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Direct market dollar orders up double digits in October 2011

Friday, November 4, 2011

by John Jackson Miller


Diamond Comic Distributors released its initial report on October 2011 comics orders today, and the numbers reflect a continuing improvement in the Direct Market. Overall, comics retailers in North America spent 11.93% more ordering comic books and trade paperbacks than they did in the previous October. Orders were also up 2.67% over September, which was the first full month of the DC relaunch. Click to see the preliminary rankings for October 2011.

That would suggest a month in which overall dollar orders for comic books, trade paperbacks, and magazines were in the neighborhood of $40.6 million, the first time that figure has topped $40 million since September 2009, a month in which Blackest Night was continuing to build momentum. That would put the year to date at just under $340 million.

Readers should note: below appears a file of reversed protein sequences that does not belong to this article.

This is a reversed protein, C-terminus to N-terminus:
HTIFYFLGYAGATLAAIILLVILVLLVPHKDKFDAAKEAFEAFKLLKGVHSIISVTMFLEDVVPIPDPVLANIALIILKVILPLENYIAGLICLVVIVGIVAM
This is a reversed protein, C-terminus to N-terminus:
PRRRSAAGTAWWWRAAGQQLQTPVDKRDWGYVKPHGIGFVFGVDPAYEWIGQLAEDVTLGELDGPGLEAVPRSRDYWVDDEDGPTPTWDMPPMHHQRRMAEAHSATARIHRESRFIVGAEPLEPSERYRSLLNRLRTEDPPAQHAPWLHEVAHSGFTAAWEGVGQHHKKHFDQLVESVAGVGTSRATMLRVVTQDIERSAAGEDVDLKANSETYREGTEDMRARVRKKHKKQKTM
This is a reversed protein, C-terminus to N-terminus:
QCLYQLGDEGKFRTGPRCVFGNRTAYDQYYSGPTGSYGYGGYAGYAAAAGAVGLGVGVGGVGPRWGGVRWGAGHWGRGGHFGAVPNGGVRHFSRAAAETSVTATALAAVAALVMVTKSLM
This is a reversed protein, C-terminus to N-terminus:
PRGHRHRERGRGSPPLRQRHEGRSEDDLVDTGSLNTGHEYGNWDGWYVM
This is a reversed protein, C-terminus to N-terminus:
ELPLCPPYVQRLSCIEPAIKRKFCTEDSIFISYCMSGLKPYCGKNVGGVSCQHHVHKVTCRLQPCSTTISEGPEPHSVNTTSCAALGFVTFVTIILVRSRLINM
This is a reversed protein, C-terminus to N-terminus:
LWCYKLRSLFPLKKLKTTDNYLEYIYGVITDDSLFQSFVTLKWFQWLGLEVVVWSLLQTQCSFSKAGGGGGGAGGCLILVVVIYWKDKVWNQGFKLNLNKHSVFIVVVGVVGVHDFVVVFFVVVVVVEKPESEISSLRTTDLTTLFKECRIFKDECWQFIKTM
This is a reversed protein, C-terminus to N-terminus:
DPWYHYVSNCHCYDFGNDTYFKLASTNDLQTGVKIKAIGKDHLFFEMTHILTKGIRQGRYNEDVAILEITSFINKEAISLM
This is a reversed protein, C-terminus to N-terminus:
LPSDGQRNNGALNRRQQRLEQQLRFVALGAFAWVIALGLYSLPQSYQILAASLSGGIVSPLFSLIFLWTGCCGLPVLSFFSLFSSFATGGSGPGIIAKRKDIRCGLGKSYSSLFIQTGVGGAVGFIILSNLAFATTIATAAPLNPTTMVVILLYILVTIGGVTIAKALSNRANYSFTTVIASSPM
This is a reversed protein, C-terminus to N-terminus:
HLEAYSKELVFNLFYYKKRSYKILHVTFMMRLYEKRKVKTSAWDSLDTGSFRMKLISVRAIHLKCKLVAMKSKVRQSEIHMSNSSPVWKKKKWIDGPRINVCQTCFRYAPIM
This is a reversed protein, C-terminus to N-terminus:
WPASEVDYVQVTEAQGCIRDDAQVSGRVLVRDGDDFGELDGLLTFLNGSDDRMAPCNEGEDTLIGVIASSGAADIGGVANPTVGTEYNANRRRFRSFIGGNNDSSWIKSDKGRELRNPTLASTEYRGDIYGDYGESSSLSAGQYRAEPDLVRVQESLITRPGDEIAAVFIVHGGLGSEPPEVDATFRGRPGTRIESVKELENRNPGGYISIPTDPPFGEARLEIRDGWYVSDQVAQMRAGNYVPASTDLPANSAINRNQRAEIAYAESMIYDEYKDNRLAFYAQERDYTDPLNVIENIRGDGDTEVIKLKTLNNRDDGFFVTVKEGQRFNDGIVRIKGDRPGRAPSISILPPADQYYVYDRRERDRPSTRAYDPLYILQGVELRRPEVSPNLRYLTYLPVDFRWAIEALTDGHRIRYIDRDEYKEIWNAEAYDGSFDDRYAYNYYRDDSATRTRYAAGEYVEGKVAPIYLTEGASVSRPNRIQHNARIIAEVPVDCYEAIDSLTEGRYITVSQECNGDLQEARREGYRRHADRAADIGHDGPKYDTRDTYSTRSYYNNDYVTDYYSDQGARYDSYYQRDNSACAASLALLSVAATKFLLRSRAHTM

The eye-popping number is the rise in comic-book unit orders of 32.12% over October 2010. Orders rose 6.9% over September, when all the first issues of the DC relaunch were out. While that may sound counter-intuitive, it isn't when you consider that all those first issues continued to have reorders selling through October. Retailers with an eye on the aftermarket may also have some sense that second issues are historically under-ordered — something which goes at least back to the experience of G.I. Joe: A Real American Hero #2 in the 1980s, which wound up being much more valuable than its first issue.